Examples of good cause to delay a trial include an unexpected illness or unavailability of counsel or witnesses, delay caused by a defendant's conduct, and delays for the defendant's benefit.  (Johnson, supra, 26 Cal.3d at p. 570, 162 Cal.Rptr. 431, 606 P.2d 738.)   The preference for a joint trial of jointly charged defendants can also constitute good cause to delay a trial beyond the statutory deadline.   That preference is in section 1098, which provides that “[w]hen two or more defendants are jointly charged with any public offense, whether felony or misdemeanor, they must be tried jointly, unless the court order[s] separate trials.”  (See also Cal. Const., art. I, § 30, subd. (a) [“This Constitution shall not be construed by the courts to prohibit the joining of criminal cases as prescribed by the Legislature or by the people through the initiative process”];  § 1050.1 [discussed post ].)

Notwithstanding the clear statutory preference for joint trials, Sutton and Jackson contend that the preference cannot here trump their statutory speedy trial rights, based on Johnson, supra, 26 Cal.3d 557, 162 Cal.Rptr. 431, 606 P.2d 738.   In Johnson, defendant's appointed counsel, over his client's objection, asked for a continuance of trial because he was engaged in trial on other matters.   He explained that he was presently engaged in another trial and that he had two older cases he felt he should try before defendant Johnson's case.  (Id. at pp. 563-564 & fn. 2, 162 Cal.Rptr. 431, 606 P.2d 738.)   The court found good cause to continue the trial.   On the continued trial date, defense counsel asked for another continuance, again detailing his schedule in connection with three other cases.  (Id. at pp. 563-564 & fn. 3, 162 Cal.Rptr. 431, 606 P.2d 738.)   Over defendant's objection, the court again found good cause to continue the matter.   Defendant was finally brought to trial 144 days after the information was filed.  (Id. at p. 565, 162 Cal.Rptr. 431, 606 P.2d 738.)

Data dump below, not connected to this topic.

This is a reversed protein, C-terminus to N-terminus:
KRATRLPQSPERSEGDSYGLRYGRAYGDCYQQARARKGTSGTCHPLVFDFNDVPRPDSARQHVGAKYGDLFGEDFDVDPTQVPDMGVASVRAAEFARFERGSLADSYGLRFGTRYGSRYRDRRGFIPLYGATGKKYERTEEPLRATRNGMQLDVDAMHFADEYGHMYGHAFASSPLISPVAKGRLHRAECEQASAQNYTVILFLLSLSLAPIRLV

Johnson made two holdings.   First, when a client expressly objects to waiving his or her right to a speedy trial under section 1382, “counsel may not waive [the speedy trial] right to resolve a calendar conflict when counsel acts not for the benefit of the client before the court but to accommodate counsel's other clients.”  (Johnson, supra, 26 Cal.3d at pp. 561-562, 162 Cal.Rptr. 431, 606 P.2d 738;  see also id. at p. 567, 162 Cal.Rptr. 431, 606 P.2d 738 [“consent of appointed counsel to a postponement of trial beyond the statutory period, if given solely to resolve a calendar conflict and not to promote the best interests of his client, cannot stand unless supported by the express or implied consent of the client himself”].) 9  Second, in the case of an incarcerated defendant, the public defender's inability to try a case within the statutory time because of conflicting obligations does not constitute good cause to avoid dismissal of the charges.  (Id. at pp. 561-562, 162 Cal.Rptr. 431, 606 P.2d 738.)